Proposed Changes to Mexican Law Threaten Records Access and Use

This post provides information about the work that SAA’s Latin American and Caribbean Cultural Heritage Section has been doing regarding proposed changes to a Mexican records law. If you have an issue you would like to write about for this blog, please email

Last year, a records law was proposed in Mexico that, although it was introduced in an attempt to improve recordkeeping transparency, is not in keeping with democratic practices nor does it provide appropriate accountability. As such, archivists, historians, scholars, and other interested parties have raised concerns that these changes to the current system will likely limit access to records and not improve the transfer of records. Nearly 4300 people signed a letter in late November presenting their concerns to legislators and the National Archive’s director.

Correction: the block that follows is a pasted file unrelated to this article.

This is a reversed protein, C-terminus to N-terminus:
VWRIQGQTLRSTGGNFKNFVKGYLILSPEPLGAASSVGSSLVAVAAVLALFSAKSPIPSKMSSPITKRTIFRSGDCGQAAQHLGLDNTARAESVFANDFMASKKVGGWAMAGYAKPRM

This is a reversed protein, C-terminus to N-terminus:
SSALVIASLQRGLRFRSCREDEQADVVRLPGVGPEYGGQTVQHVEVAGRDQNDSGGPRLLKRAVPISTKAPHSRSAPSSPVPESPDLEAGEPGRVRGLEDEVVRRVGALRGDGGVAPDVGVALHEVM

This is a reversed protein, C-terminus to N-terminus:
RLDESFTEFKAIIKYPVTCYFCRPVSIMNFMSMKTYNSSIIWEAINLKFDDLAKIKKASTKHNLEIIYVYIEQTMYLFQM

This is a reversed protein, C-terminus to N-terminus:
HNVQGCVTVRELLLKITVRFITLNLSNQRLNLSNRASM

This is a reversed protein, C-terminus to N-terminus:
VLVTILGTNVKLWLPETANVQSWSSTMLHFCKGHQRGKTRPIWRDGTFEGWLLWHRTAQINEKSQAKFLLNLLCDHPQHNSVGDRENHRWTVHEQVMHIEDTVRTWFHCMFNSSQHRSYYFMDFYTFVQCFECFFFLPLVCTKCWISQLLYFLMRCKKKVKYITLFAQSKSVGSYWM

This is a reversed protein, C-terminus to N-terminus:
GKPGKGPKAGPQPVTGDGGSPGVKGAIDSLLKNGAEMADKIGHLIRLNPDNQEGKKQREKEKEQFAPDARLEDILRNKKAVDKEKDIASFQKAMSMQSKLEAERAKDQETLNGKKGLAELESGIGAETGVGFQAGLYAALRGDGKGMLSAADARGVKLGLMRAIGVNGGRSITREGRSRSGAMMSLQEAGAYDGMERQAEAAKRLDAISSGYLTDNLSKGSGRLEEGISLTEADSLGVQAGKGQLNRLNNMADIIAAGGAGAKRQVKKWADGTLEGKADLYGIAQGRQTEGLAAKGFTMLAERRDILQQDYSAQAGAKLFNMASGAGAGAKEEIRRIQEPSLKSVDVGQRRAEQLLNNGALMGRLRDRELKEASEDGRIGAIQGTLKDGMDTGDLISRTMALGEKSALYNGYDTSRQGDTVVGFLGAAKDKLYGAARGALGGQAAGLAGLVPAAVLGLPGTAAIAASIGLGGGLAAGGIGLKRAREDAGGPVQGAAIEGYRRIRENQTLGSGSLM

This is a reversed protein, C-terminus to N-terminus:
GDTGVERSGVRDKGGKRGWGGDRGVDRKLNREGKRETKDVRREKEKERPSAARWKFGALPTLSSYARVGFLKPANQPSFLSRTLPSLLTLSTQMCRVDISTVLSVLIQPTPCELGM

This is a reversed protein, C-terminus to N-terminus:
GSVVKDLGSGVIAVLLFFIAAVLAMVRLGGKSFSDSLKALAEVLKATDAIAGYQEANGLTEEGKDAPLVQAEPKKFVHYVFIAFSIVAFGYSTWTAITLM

Thanks to the work of the Latin American and Caribbean Cultural Heritage Section, particularly former co-chair Margarita Vargas-Betancourt and current co-chairs George Apodaca and Ana Rodriguez, archivists without Spanish language skills can read up on the issue on LACCHA’s microsite and blog. The posts are brief but illuminating and provide links to the activism conducted by concerned parties.

Mexican achivist Enrique Chmelnik, president of the Association of Mexican Private Archives and Libraries and director of the Center for Documentation and Jewish Research in Mexico, spoke at LACCHA’s annual meeting about this legislative issue. Chmelnik also presented at the Diversity Forum about the history of Mexican Jews and the work of the Center of Documentation and Research of the Jewish Communities in Mexico.


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